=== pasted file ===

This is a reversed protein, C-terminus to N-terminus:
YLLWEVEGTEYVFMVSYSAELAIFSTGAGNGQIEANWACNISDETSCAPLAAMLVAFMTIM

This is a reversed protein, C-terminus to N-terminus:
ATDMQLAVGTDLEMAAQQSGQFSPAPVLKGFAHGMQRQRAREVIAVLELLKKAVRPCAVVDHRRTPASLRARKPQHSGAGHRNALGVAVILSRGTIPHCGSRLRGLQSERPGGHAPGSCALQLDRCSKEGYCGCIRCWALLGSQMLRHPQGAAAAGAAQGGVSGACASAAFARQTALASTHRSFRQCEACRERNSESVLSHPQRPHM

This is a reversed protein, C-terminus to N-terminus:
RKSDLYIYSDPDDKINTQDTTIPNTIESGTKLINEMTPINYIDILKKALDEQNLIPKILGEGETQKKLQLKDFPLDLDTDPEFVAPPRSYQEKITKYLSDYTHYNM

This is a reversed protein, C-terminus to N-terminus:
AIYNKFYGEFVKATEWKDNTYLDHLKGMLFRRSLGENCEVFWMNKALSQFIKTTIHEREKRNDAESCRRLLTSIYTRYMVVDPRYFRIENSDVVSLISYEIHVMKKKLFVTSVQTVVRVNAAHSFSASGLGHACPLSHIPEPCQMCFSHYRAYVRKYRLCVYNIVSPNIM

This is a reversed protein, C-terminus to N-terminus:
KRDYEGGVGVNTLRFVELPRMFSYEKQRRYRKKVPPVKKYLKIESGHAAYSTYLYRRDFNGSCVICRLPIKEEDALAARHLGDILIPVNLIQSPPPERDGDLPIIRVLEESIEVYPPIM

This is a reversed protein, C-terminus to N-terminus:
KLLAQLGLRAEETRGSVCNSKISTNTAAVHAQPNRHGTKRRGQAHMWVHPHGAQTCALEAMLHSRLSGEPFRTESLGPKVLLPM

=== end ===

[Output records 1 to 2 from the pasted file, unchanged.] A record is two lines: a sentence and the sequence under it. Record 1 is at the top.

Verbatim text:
This is a reversed protein, C-terminus to N-terminus:
YLLWEVEGTEYVFMVSYSAELAIFSTGAGNGQIEANWACNISDETSCAPLAAMLVAFMTIM

This is a reversed protein, C-terminus to N-terminus:
ATDMQLAVGTDLEMAAQQSGQFSPAPVLKGFAHGMQRQRAREVIAVLELLKKAVRPCAVVDHRRTPASLRARKPQHSGAGHRNALGVAVILSRGTIPHCGSRLRGLQSERPGGHAPGSCALQLDRCSKEGYCGCIRCWALLGSQMLRHPQGAAAAGAAQGGVSGACASAAFARQTALASTHRSFRQCEACRERNSESVLSHPQRPHM